“Other than that, we have been open through all seasons and all throughout COVID-19. We have provided about 350 vaccinations here at the Wheeling Soup Kitchen as well.”
Visitors of The Soup Kitchen of Greater Wheeling cannot only get a plate of food, but also medical care from licensed professionals that live locally.
“It’s hard for a lot of people to get up to The Highlands for a warm meal or to be seen by a doctor, so coming here is not only easier but more familiar and comfortable for people,” said Shilling-Rodocker.
“We have a pharmacist here and Wheeling Health Right comes twice a month. The pharmacist comes two or three times a week on his days off.”
The soup kitchen is feeding approximately 200 meals each day and is also assisting with the Winter Freeze Shelter.
In addition to this, festive dinners are hosted for the holidays and gifts are provided to children.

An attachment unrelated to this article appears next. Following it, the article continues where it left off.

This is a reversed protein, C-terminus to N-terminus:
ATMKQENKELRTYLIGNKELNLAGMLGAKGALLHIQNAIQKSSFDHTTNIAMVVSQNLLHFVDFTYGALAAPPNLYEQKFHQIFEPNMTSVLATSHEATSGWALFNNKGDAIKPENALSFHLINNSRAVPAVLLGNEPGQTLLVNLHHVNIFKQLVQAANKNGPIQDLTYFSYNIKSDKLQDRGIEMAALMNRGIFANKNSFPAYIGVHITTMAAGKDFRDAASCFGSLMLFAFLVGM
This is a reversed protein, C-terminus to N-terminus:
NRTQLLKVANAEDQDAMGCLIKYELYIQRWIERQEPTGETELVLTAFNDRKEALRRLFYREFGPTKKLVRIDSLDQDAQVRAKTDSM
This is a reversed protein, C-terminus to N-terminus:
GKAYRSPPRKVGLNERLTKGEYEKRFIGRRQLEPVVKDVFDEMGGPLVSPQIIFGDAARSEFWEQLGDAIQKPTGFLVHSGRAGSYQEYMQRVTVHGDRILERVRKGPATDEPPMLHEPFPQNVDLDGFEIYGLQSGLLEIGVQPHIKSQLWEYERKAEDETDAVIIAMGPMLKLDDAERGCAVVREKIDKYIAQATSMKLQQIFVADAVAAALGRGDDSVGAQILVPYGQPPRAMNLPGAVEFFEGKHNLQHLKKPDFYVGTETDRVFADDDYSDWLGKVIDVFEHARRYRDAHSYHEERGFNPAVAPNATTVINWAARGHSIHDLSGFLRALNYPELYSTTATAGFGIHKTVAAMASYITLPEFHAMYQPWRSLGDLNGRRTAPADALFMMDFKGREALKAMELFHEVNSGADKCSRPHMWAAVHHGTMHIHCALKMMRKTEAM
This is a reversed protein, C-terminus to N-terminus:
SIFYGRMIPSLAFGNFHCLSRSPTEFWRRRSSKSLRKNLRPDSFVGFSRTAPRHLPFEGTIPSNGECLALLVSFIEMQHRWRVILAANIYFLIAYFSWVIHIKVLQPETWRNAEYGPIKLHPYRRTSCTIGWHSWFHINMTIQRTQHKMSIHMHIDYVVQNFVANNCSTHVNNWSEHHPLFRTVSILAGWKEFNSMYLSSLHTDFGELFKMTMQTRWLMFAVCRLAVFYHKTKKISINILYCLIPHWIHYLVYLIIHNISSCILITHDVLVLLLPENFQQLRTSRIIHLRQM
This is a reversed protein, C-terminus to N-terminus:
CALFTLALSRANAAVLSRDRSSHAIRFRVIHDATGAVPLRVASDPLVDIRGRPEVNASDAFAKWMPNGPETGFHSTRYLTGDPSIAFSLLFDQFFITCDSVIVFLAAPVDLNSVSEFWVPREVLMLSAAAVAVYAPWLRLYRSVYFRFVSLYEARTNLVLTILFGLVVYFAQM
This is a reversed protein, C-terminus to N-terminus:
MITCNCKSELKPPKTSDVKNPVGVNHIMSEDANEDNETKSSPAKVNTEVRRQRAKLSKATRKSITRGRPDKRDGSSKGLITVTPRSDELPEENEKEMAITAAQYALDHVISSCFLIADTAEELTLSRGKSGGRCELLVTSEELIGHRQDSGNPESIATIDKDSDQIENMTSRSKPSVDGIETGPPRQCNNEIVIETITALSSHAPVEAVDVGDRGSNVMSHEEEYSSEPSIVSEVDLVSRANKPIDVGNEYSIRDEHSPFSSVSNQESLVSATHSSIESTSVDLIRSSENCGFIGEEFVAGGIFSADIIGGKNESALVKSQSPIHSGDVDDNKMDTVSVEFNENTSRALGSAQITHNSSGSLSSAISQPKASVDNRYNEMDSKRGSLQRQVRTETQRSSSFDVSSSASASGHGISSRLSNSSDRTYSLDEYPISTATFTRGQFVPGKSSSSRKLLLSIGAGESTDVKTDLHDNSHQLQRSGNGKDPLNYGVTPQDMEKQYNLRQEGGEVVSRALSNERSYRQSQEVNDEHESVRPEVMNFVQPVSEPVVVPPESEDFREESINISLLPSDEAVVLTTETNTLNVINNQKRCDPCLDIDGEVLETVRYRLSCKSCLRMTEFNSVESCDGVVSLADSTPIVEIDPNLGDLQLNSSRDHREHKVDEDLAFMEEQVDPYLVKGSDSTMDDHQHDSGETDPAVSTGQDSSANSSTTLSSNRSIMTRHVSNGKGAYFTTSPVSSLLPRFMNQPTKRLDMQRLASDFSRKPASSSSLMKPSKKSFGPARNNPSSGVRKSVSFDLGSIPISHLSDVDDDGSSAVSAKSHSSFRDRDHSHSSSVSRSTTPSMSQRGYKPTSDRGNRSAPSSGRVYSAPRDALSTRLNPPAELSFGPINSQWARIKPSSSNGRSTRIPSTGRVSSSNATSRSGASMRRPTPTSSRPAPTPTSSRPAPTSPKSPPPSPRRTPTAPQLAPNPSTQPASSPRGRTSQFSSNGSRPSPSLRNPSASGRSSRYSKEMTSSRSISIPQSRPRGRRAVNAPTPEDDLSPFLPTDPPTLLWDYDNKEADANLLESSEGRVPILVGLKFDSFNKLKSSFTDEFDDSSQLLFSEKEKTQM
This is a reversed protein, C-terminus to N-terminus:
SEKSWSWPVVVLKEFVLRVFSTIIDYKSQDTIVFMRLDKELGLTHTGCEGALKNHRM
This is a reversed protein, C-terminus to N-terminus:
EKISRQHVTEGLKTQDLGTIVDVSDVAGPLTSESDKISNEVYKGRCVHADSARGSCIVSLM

“Around Christmas, we will have a large dinner and we will do the same for New Year’s Eve. The children’s program is also in need of gifts for their Dear Santa Wish List,” said Shilling-Rodocker.
“The program has 170 children and this is also purely done by community members shopping for them. Some of the gifts have been from the same person for 10 years.”
While Shilling-Rodocker deeply appreciates anything the community contributes, right now and in the coming months, she says hands on volunteers are what is needed most.
“You can even do a family volunteer day with your kids, too. Right now, there’s a lot of publicity and love going towards the homeless and impoverished, but then there’s a huge let down in January,” said Shilling-Rodocker.
“We try to make January a festive time as well, so the extra help would be appreciated volunteer-wise. I’d suggest calling around Christmas time and set your volunteer date for January and commit to it. We have plenty of people wanting to help in December, but then that drop-off leaves us with a need for volunteers.”
To sign up for volunteer opportunities, please directly contact The Soup Kitchen of Greater Wheeling at 304-233-2992.
The Salvation Army
Captain Mark Van Meter of The Salvation Army says there are multiple ways people can help during the following weeks.
“We have the bell ringers who are just getting started out in the community right now,” said Van Meter.